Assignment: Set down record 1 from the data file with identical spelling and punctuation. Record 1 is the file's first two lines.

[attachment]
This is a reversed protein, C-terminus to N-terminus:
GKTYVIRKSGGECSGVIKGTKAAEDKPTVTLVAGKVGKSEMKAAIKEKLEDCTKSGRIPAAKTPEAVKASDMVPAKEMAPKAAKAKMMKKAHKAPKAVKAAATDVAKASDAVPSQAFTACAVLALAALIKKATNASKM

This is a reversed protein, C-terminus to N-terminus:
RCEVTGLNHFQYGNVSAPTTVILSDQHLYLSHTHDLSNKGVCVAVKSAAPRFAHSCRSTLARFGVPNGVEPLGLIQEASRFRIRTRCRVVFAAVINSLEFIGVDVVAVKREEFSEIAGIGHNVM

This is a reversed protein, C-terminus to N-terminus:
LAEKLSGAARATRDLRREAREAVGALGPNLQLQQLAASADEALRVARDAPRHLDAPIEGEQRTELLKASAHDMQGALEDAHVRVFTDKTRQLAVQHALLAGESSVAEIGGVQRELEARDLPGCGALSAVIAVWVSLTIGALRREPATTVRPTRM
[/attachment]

This is a reversed protein, C-terminus to N-terminus:
GKTYVIRKSGGECSGVIKGTKAAEDKPTVTLVAGKVGKSEMKAAIKEKLEDCTKSGRIPAAKTPEAVKASDMVPAKEMAPKAAKAKMMKKAHKAPKAVKAAATDVAKASDAVPSQAFTACAVLALAALIKKATNASKM